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Woof-Woof Stuff:

Musings of a professional dog walker & pet sitter

Tel: 07736642742



Homemade Dog Tags

Like a lot of dog walkers, the safety of our charges is always at the forefront of our minds, so even though it's a legal requirement for a dog to have its own tag with name, address and owner contact details on, we always like every dog in our care to wear one of our own tags with our company name and number on. It's an extra bit of reassurance for our clients that in the unlikely event that their dog decides to hot-foot it away during the course of a walk, that we're easily contactable when some kind individual further up the river bank manages to collar them.

Last year we spent £75 on stainless steel, custom-engraved tags - that's a total of 30 tags at £2.50 each. No small sum. By the end of the year, we had a scant half dozen tags left, the other 24 having been ripped off during some of the more enthusiastic bouts of play fighting or dislodged from the collars of on-lead dogs when lunging at squirrels. We never recovered any of them, unfortunately.

The main problem we found was that we needed a means of attaching the tag that was quick and easy but also durable. Well, these particular tags we'd ordered came with split rings, which are pretty hardy affairs, but are small and fiddly and extremely difficult to get on to the D-ring of a collar on a dog that's leaping all over the place at the prospect of an imminent excursion. We decided instead to use a simple lobster clip: a study-looking metal affair with a moveable clasp that provides both ease of application and removal. Where durability was concerned, however, they failed miserably and pretty soon those tags started disappearing. A change of strategy was necessary, so we decided to use the lobster clips on the quieter, more sedate canines and the split rings on the more rambunctious characters. I'd like to say the survival rate of tags on the latter was improved by this strategy, but, alas, it wasn't and still they were managing to work themselves loose during the daily rough and tumble of doggy encounters.

Even if at this point we'd opted for an alternative and more secure method of attaching the tags, we still had only 6 out of 30 left and were £60 out of pocket (ouch!), so the conclusion was that a complete rethink of the whole approach was definitely necessary. With a background as a graphic designer, I decided to employ my creative skills and set about having a go at making my own tags. How hard could it be? They didn't, after all, have to made of metal. Any material strong enough to weather both the weather and the tussles and friendly frays typically seen on a group walk would do the trick.

A quick Google of "Homemade pet tags" and within moments that diva of DIY crafts, Martha Stewart, came to the rescue. A short but concise entry on her own website provided all the information I needed to make this project possible. Unfortunately, the powers that be in control of the site have, for licensing reasons perhaps, decided that we in the UK aren't permitted access to this site, so a VPN or an anonymous browser such as Tor is the best way to avoid the restriction and view the relevant tutorial.  Link to Martha Stewart's Homemade Pet Tags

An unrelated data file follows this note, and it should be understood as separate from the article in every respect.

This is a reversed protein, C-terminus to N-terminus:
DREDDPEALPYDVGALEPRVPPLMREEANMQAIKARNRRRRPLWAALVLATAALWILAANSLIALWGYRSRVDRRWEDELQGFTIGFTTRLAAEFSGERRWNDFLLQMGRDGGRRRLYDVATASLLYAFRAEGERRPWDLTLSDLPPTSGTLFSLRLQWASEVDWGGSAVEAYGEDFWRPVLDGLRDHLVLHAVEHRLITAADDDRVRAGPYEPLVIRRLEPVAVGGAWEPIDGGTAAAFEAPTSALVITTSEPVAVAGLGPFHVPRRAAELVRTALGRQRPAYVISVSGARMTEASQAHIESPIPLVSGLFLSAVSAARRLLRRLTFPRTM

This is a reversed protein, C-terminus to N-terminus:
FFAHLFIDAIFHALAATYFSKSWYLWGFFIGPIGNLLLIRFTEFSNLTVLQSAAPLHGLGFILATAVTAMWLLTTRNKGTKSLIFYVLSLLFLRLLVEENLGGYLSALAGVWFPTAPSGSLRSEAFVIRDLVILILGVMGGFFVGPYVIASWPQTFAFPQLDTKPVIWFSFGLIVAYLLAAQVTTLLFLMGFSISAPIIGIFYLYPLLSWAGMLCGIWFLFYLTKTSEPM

The guide recommended using Shrinky Dinks, which are a proprietary make of printable, shrink plastic. Older readers may remember colour-in Shrinky Dinks being given free with Shreddies during the 80s (Shreddies/Shrinky Dinks).  At the time of sourcing, however, this brand of product wasn't available in the UK and although eBay had a few international sellers offering to ship to England, I opted for an unbranded product from China available from Amazon (Link to Shrink Plastic Sheets). I can't comment on the quality of Shrinky Dinks but I can say that my generic alternative didn't disappoint, with both the printing and the shrinking processes completing without issue.

We found the template offered by Martha Stewart a little on the large side, so any tags created with it we've kept for the larger pack members. For the smaller dogs, we reduced the size of each of the printed designs by 25%. Once shrunk in the oven, I gave each one a coat of clear nail varnish to protect the printed side and then it was simply a matter of attaching new clips. We opted for something different and altogether much sturdier than before (Silver Swivel Trigger Clips) and thus far, they've proven reliable. Impressively, both tags and clips have survived multiple skirmishes and, although some dirt accumulates with regular use, the text remains largely readable, with no signs of fading or running.

I've not spent the time working out the exact cost per unit of this venture - with gas oven usage, it'd probably be difficult to be accurate - but safe to say that it's massively cheaper than the custom-made tags and the best thing is, that if we do lose any, we don't quite have the same sickening feeling of money down the drain. Job well done.

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